The mentors will provide life-long benefits for the gifted students by demonstrating positive role model behaviors for these students. One of the most valuable experiences a gifted student can have is exposure to a mentor who is willing to share personal values, a particular interest, time, talents and skills. For gifted children, the potential benefits of a committed mentor are numerous and can contribute to both short and long-term success for the mentees as well as the mentors.
This partnership has existed for 3 years and has had a positive impact on the students that have been in the program. The responses from the students and mentors show that both have enjoyed this experience and it provided both mentor and student with lasting relationships that will provide inspiration and new insights in their future. The video link below will show the relationship between both mentor and mentees during a “William and Mary” science lesson where the students were engaged in learning about “chemical reactions”.
We currently have 26 schools that participate in the program and 40 plus first and second year UMSOM mentors that have signed on to participate. The program has been highlighted in the Baltimore Sun papers as well as one of our mentors were recognized as an “Everyday Hero” with Chick-Fil-A.
Schools that currently participate in the program:
Does gifted and advanced refer only to academic ability?
No. Gifted and advanced learners perform or show the potential to perform at high levels academically, artistically, creatively, or in leadership.
How are gifted and advanced learners identified?
All kindergarten students are screened with an ability assessment, and achievement results are monitored throughout the grades. Either the Naglieri Nonverbal Ability Test (NNAT3) or the Cognitive Ability Test (CogAT) is used as an initial identifier, and formal identification then includes data from nationally normed achievement assessments in mathematics and reading (e.g., PARCC, i-Ready, or the Measure of Academic Progress). City Schools also uses motivation scales (GES-3) and creativity assessments (Torrance) in limited cases when students pre-qualify in only one of the two categories of ability or achievement.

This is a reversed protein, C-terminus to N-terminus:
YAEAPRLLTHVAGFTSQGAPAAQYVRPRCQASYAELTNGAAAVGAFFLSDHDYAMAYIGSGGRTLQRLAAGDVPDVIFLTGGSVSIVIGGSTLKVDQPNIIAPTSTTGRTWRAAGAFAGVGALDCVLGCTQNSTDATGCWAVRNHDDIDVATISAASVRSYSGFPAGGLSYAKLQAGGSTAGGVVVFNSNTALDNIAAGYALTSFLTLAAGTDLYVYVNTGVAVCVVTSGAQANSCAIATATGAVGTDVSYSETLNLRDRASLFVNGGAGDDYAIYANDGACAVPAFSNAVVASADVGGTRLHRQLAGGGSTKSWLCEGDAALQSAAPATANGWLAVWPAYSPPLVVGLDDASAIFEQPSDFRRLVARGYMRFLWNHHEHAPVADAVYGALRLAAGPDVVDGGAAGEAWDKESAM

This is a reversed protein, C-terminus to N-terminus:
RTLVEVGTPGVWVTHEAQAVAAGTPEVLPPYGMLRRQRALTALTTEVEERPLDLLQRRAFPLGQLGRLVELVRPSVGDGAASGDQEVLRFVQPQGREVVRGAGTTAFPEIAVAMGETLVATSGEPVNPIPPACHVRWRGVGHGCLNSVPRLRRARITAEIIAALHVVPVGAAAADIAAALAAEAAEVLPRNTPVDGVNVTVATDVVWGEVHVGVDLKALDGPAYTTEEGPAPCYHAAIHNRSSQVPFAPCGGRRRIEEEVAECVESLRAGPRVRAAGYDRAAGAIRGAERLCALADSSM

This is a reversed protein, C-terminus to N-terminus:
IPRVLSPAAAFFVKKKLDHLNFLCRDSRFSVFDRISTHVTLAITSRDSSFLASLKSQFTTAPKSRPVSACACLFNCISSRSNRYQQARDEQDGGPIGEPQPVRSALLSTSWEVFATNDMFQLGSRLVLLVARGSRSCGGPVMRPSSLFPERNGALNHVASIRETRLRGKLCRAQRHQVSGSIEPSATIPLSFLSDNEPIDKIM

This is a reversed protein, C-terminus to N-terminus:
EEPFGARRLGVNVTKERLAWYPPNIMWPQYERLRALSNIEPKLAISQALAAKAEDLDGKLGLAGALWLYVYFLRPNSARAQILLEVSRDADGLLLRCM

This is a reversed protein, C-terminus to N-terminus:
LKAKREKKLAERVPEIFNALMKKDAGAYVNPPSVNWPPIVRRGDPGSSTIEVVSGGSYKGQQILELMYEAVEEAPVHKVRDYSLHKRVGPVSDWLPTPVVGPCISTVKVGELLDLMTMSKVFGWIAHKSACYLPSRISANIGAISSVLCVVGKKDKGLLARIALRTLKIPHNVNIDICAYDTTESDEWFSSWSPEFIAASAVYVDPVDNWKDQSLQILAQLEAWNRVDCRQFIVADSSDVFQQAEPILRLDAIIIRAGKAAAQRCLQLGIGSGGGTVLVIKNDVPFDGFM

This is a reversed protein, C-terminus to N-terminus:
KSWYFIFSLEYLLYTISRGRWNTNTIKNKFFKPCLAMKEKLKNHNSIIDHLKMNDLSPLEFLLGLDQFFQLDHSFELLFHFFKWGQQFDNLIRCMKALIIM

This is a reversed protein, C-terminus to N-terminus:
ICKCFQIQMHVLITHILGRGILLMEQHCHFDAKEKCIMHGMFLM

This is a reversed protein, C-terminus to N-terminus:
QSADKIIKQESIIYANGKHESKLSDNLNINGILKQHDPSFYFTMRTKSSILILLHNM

What's the difference between gifted and advanced?
Gifted learners have ability and achievement scores in the 90th to 99th percentile range (level 5 on PARCC in both ELA and math), while advanced learners' scores fall in the 80th to 89th percentile range (level 4 on PARCC in both ELA and math).
What about students who are near the 80th percentile, but not quite there?
City Schools also identifies students for talent development when their ability scores exceed the national average but do not yet qualify them as advanced or gifted.
Can my child be screened for gifted and advanced programs?
Thank you for advocating on behalf of your child. All requests are limited to students enrolled in City Schools at the time of the request.
Formal identification: Selecting this link initiates the process to formally identify the student as a Gifted, Advanced, or Talent Development learner within City Schools. Formal identification entitles students to Individualized Learning Plans (ILPs) but is not required to gain access to gifted learning resources at the school level. Additionally, formal identification plays no role in the school choice process.
Formal Identification Request (English) | Spanish | French